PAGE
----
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  • Walker's Point, the south side, was annexed as a third ward in 1845, and in 1846 the three wards were incorporated as the city of Milwaukee, of which Solomon Juneau was elected first mayor.

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  • The new corporation consists of a mayor, 26 aldermen and 78 councillors.

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  • The first effective steps toward a city park and boulevard system were taken in 1907, when a board of park commissioners, consisting of three members, was appointed by the mayor.

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  • The municipal borough is under a mayor, 6 aldermen and 18 councillors.

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  • The council chooses the city clerk, treasurer and tax receiver, and the mayor appoints the city attorney, police justices, the board of education, the trustees of the public library, and the excise and assessment commissioners, and, subject to the ratification of his choice by the council, the comptroller, auditor and the tax, police, health and fire commissioners.

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  • Associated with these views was a group of deputies from other parts of France, of whom the most notable were Condorcet, Fauchet, Lasource, Isnard, Kersaint, Henri Lariviere, and, above all, Jacques Pierre Brissot, Roland and Petion, elected mayor of Paris in succession to Bailly on the 16th of November 1791.

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  • In the general anarchy Charles succeeded in escaping, defeated the Neustrians at Ambleve, south of Liege, in 716, and at Vincy, near Cambrai, in 717, and forced them to come to terms. In Austrasia he wrested the power from Plectrude, and took the title of mayor of the palace, thus prejudicing the interests of his nephews.

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  • In 71 9 he defeated Ragenfrid, the Neustrian mayor of the palace, at Soissons, and forced him to retreat to Angers.

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  • After the alliance between Charles and Odo on the field of Poitiers, the mayor of the palace left Aquitaine to Odo's son Hunald, who paid homage to him.

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  • In 1387 the duke of Gloucester, uncle of Richard II., assembled in Hornsey Park the forces by the display of which he compelled the king to dismiss his minister de la Pole, earl of Suffolk; and in 1483 the park was the scene of the ceremonious reception of Edward V., under the charge of Richard, duke of Gloucester, by Edmund Shaw, lord mayor of London.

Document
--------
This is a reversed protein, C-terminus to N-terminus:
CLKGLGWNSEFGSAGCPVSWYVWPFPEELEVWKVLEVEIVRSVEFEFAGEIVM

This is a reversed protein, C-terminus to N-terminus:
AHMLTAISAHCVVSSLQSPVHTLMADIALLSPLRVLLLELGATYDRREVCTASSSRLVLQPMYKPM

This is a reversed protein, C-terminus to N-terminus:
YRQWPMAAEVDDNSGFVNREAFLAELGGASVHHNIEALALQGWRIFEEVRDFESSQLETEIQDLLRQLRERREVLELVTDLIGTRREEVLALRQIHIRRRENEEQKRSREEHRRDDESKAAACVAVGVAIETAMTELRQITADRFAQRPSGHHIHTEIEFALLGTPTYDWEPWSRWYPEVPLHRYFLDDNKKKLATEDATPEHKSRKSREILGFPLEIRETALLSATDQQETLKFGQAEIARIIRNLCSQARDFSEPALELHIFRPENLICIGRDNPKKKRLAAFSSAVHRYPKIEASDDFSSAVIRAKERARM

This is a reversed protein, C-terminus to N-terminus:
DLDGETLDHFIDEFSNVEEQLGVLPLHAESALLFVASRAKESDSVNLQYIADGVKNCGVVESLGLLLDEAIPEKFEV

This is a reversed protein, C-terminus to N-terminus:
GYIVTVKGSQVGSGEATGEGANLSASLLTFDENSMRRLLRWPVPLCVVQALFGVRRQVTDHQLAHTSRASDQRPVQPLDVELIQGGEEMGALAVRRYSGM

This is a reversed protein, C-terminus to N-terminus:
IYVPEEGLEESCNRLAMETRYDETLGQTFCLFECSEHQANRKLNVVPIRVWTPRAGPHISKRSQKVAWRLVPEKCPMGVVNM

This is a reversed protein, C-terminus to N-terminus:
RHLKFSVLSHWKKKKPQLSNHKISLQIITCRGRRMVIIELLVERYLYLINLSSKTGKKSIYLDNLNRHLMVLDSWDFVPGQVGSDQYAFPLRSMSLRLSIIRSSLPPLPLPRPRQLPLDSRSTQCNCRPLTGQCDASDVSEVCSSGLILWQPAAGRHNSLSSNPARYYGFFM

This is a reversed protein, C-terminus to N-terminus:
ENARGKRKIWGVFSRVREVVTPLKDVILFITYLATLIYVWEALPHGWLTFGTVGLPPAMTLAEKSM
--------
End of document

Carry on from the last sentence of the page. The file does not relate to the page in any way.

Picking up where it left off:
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  • Hornsey was incorporated in 1903 under a mayor, 10 aldermen and 30 councillors.

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  • Elected deputy from Paris to the states-general, he was chosen president of the Third Estate (May 5, 1789), led the famous proceedings in the Tennis Court (June 20), and acted as mayor of Paris (July 15, 1789, to November 16, 1791).

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  • The government of the university is entrusted mainly to a board of nine directors appointed by the mayor.

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  • Ramsgate was incorporated in 1884, and is governed by a mayor, 6 aldermen and 18 councillors.

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  • In 1884 it was incorporated by royal charter, under the title of mayor, aldermen and councillors.

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  • The municipal borough, incorporated in 1862, is under a mayor, 6 aldermen and 18 councillors.

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  • The municipal borough, incorporated in 1871, is under a mayor, 6 aldermen and 18 councillors.

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  • In the territoires du commandant the mixed commune is presided over by a military officer who fulfils the duties of mayor.

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  • Among numerous later charters one of 1268 confirmed the privilege granted to the burgesses by the bishop of choosing a mayor; another of 1416 re-established his election by the aldermen alone.

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  • The corporation consists of a mayor, 1 0 aldermen and 30 councillors.

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  • In accordance with the general laws each city elects a mayor, a board of aldermen, and a common council in whom is vested the administration of its " fiscal, prudential and municipal affairs "; the mayor presides at the meetings of the board of aldermen, and has a veto on any measure of this body, and no measure can be passed over his veto except by an affirmative vote of at least two-thirds of all the aldermen; each ward elects three selectmen, a moderator and a clerk in whom is vested the charge of elections; the city marshal and assistant marshals are appointed by the mayor and aldermen, but the city clerk and city treasurer are elected by the aldermen and common council in joint session.